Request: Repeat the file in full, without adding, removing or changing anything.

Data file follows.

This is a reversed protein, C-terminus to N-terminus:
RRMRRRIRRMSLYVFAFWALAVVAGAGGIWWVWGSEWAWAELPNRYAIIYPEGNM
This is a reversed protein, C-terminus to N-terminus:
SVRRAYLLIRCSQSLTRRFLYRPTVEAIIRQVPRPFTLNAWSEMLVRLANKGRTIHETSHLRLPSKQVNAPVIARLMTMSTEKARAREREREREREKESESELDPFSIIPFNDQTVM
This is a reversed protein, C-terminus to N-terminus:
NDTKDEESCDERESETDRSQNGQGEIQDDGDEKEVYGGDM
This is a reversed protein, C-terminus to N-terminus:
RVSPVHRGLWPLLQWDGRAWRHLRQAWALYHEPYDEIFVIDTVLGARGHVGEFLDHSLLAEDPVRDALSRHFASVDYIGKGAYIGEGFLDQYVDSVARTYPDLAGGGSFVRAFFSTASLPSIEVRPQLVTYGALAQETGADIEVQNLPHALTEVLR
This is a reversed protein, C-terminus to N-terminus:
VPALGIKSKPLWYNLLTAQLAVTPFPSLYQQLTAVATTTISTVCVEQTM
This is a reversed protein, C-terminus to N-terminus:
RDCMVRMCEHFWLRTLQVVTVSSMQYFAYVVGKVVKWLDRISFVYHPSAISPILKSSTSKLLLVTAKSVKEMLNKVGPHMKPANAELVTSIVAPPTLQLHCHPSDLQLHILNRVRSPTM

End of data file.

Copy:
This is a reversed protein, C-terminus to N-terminus:
RRMRRRIRRMSLYVFAFWALAVVAGAGGIWWVWGSEWAWAELPNRYAIIYPEGNM
This is a reversed protein, C-terminus to N-terminus:
SVRRAYLLIRCSQSLTRRFLYRPTVEAIIRQVPRPFTLNAWSEMLVRLANKGRTIHETSHLRLPSKQVNAPVIARLMTMSTEKARAREREREREREKESESELDPFSIIPFNDQTVM
This is a reversed protein, C-terminus to N-terminus:
NDTKDEESCDERESETDRSQNGQGEIQDDGDEKEVYGGDM
This is a reversed protein, C-terminus to N-terminus:
RVSPVHRGLWPLLQWDGRAWRHLRQAWALYHEPYDEIFVIDTVLGARGHVGEFLDHSLLAEDPVRDALSRHFASVDYIGKGAYIGEGFLDQYVDSVARTYPDLAGGGSFVRAFFSTASLPSIEVRPQLVTYGALAQETGADIEVQNLPHALTEVLR
This is a reversed protein, C-terminus to N-terminus:
VPALGIKSKPLWYNLLTAQLAVTPFPSLYQQLTAVATTTISTVCVEQTM
This is a reversed protein, C-terminus to N-terminus:
RDCMVRMCEHFWLRTLQVVTVSSMQYFAYVVGKVVKWLDRISFVYHPSAISPILKSSTSKLLLVTAKSVKEMLNKVGPHMKPANAELVTSIVAPPTLQLHCHPSDLQLHILNRVRSPTM